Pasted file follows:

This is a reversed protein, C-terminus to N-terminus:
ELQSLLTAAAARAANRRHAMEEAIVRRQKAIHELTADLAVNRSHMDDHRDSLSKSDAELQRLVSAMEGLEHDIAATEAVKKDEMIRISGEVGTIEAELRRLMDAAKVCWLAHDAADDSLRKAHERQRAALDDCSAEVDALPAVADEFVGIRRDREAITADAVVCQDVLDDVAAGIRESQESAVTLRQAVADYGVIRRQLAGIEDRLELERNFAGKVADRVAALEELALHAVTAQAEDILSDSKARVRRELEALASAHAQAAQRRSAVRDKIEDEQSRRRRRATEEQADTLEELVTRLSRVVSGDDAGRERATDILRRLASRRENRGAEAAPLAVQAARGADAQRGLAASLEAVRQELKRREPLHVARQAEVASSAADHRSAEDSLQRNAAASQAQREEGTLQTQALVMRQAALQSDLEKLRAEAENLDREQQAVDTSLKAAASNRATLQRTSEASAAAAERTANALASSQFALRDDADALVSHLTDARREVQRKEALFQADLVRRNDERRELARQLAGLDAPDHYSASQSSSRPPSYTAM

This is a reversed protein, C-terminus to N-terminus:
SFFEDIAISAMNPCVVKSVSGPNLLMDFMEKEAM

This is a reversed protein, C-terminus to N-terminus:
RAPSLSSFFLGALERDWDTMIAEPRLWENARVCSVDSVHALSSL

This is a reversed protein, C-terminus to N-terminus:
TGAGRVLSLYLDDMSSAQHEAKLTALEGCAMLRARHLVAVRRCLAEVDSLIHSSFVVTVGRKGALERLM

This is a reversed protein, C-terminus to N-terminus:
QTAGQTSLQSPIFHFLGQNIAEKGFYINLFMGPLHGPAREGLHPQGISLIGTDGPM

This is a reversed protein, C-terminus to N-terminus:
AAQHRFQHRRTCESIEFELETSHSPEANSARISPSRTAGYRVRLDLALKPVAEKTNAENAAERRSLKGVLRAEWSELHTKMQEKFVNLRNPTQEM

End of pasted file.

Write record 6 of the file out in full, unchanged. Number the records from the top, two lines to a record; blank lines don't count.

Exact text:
This is a reversed protein, C-terminus to N-terminus:
AAQHRFQHRRTCESIEFELETSHSPEANSARISPSRTAGYRVRLDLALKPVAEKTNAENAAERRSLKGVLRAEWSELHTKMQEKFVNLRNPTQEM